[The Dixon Land Imprinter, described by the Out of Water project.]
This is probably a bit late to be truly timely, but there are a pair of interdisciplinary-but-architecturally-oriented conferences this weekend (1 and 2 April) hosted by the Universities of Pennsylvania and Toronto, which may be of interest to mammoth readers who are in or can get to those locations this weekend. Both conferences — “In the Terrain of Water” at Penn, and “Out of Water” at Toronto — are themed around water, with “In the Terrain of Water” beginning with the abundance of water and “Out of Water” starting with its absence, which makes them a nice pair, even if it is physically impossible to be at both conferences. (I’ll be at neither, unfortunately.)
[Top: a Dixon imprinter; bottom: imprinted land, ready to concentrate rainwater and nurture seedlings; via the Imprinting Foundation.]
Briefly, quoted descriptions of the two conferences, beginning with “In the Terrain of Water”:
Water is everywhere before is somewhere. It is rain before it is rivers, it soaks before it flows, it spreads before it gathers, it blurs before it clarifies. Water at these moments in the hydrological cycle is not easy to picture in maps or contain within lines. It is however to these waters that people are increasingly turning to find innovative solutions to the myriad water-related crises that catalyze politics, dynamics, and fears. Is it not time to re-invent our relationship with water — see water as not within, adjoining, serving, or threatening settlement, but the ground of settlement? Could this be the basis of a new vocabulary of place, history, and ecology? And can the field of design, by virtue of its ability to articulate and re-visualize, lead in the constructing this new vocabulary?
The symposium will be taking place on April 1-2, 2011 at the University of Pennsylvania. There is also an exhibition associated with the symposium, running from March 28- April 4, with a gallery talk taking place on March 31. This will feature drawings by Ian L. McHarg, Louis I. Kahn, Lawrence Halprin, as well as work current Penn faculty, including James Corner, Dilip da Cunha, and Jenny Sabin.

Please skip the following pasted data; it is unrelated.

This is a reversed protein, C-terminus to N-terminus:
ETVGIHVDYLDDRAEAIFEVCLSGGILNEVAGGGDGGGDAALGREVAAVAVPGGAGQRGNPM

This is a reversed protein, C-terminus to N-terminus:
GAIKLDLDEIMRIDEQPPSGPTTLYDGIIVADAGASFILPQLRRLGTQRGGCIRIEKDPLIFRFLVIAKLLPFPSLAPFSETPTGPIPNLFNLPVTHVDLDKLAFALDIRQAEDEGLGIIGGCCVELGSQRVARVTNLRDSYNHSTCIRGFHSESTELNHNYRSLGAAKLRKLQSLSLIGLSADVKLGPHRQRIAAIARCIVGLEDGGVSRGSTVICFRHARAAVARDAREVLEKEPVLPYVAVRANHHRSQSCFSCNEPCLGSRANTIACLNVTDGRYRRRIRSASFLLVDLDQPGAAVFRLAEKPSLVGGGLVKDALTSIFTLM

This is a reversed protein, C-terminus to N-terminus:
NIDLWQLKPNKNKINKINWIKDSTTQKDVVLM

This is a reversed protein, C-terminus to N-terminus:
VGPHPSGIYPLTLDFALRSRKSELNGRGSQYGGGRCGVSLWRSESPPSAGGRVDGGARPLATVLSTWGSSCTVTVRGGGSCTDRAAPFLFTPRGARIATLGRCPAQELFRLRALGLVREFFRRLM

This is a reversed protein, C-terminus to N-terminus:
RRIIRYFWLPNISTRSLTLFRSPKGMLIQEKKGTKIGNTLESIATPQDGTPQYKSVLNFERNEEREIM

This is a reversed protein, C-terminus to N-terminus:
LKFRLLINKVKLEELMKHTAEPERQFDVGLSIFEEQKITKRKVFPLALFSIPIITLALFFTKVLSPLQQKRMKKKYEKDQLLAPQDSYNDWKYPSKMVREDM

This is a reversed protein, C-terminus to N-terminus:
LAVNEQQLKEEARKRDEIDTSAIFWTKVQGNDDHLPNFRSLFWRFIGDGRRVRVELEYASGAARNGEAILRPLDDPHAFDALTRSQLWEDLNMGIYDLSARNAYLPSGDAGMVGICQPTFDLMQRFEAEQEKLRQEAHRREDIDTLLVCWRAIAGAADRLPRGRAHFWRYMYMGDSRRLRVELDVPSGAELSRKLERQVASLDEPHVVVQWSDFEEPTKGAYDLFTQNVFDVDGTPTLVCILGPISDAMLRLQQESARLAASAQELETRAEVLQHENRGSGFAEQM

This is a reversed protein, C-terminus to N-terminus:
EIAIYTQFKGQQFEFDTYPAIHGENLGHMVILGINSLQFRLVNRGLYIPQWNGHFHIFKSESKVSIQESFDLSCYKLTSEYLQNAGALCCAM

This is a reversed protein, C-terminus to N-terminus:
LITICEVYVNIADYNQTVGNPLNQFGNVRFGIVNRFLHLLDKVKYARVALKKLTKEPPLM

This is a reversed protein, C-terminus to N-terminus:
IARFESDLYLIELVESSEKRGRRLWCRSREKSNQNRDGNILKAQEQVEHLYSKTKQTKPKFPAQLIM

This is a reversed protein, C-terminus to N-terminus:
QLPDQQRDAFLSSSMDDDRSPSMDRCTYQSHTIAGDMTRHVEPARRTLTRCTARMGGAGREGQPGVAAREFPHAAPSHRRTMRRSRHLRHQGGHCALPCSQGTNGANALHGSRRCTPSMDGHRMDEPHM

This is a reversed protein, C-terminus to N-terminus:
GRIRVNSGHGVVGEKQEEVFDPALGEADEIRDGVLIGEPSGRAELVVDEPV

and “Out of Water”:
This conference will offer a forum for water experts in the fields of design, engineering, natural and social sciences to identify not only specific disciplinary methodologies, but also areas of applied and theoretical intersections with respect to water scarcity in arid regions. These investigations will be discussed in context of varying technical and sociopolitical dimensions of water scarcity.
Twenty-two established and emergent designers, scholars and scientists will be brought together to evaluate currently-implemented solution with regard to their efficiency and geographic relevance.
The disciplines represented in this conference include environmental law and water policy, public health, agronomy, hydrology, geography, building science, business strategies, civil engineering, landscape architecture, architecture and urban design.
There are numerous factors that cause water scarcity worldwide, including climatological, environmental and anthropogenic factors such as over-consumption, failing infrastructure, unsustainable agricultural practices and contamination. The challenges posed by water scarcity are currently most acute in arid and underdeveloped regions. Research in these regions should prove to be relevant to those interested in the role that water will come to play in shaping our built environments and our political and economic arenas. In fact, water issues will likely come to play an increasingly important role in instigating academic and professional collaborations and fostering meaningful political dialogues.
Registration (there’s a cost to both conferences) and more details are at the conference websites, linked above.
[Places is running a series of articles timed to coordinate with the conference, such as Kristi Dykema Cheramie's "The Scale of Nature", on the Mississippi River Basin Model, and a slideshow of photographs of waterbodies in urbanizing Mexico by Alejandro Cartagena, "Lost Rivers".]